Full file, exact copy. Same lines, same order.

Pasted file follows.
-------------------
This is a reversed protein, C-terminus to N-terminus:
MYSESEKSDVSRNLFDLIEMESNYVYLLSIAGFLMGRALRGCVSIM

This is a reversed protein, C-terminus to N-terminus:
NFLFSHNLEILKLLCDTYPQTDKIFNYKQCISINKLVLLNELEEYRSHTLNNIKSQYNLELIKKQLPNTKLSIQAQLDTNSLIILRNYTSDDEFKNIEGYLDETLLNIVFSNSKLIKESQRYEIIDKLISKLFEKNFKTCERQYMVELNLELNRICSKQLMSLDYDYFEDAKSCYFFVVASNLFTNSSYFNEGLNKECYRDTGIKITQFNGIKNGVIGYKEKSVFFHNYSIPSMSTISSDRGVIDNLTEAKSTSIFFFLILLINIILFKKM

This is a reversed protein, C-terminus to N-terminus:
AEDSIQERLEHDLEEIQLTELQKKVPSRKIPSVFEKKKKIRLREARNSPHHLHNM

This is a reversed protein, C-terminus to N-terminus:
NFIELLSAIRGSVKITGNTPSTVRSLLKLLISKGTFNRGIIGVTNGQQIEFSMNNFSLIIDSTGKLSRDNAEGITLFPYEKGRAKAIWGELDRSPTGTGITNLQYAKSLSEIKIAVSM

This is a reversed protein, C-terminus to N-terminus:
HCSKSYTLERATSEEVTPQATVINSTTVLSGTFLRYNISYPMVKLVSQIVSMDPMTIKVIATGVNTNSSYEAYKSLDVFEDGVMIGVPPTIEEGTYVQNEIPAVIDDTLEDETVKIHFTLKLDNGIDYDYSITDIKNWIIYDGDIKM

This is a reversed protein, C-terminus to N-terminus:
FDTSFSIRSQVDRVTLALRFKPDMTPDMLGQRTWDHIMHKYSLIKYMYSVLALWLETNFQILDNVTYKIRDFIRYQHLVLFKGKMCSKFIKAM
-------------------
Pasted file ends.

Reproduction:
This is a reversed protein, C-terminus to N-terminus:
MYSESEKSDVSRNLFDLIEMESNYVYLLSIAGFLMGRALRGCVSIM

This is a reversed protein, C-terminus to N-terminus:
NFLFSHNLEILKLLCDTYPQTDKIFNYKQCISINKLVLLNELEEYRSHTLNNIKSQYNLELIKKQLPNTKLSIQAQLDTNSLIILRNYTSDDEFKNIEGYLDETLLNIVFSNSKLIKESQRYEIIDKLISKLFEKNFKTCERQYMVELNLELNRICSKQLMSLDYDYFEDAKSCYFFVVASNLFTNSSYFNEGLNKECYRDTGIKITQFNGIKNGVIGYKEKSVFFHNYSIPSMSTISSDRGVIDNLTEAKSTSIFFFLILLINIILFKKM

This is a reversed protein, C-terminus to N-terminus:
AEDSIQERLEHDLEEIQLTELQKKVPSRKIPSVFEKKKKIRLREARNSPHHLHNM

This is a reversed protein, C-terminus to N-terminus:
NFIELLSAIRGSVKITGNTPSTVRSLLKLLISKGTFNRGIIGVTNGQQIEFSMNNFSLIIDSTGKLSRDNAEGITLFPYEKGRAKAIWGELDRSPTGTGITNLQYAKSLSEIKIAVSM

This is a reversed protein, C-terminus to N-terminus:
HCSKSYTLERATSEEVTPQATVINSTTVLSGTFLRYNISYPMVKLVSQIVSMDPMTIKVIATGVNTNSSYEAYKSLDVFEDGVMIGVPPTIEEGTYVQNEIPAVIDDTLEDETVKIHFTLKLDNGIDYDYSITDIKNWIIYDGDIKM

This is a reversed protein, C-terminus to N-terminus:
FDTSFSIRSQVDRVTLALRFKPDMTPDMLGQRTWDHIMHKYSLIKYMYSVLALWLETNFQILDNVTYKIRDFIRYQHLVLFKGKMCSKFIKAM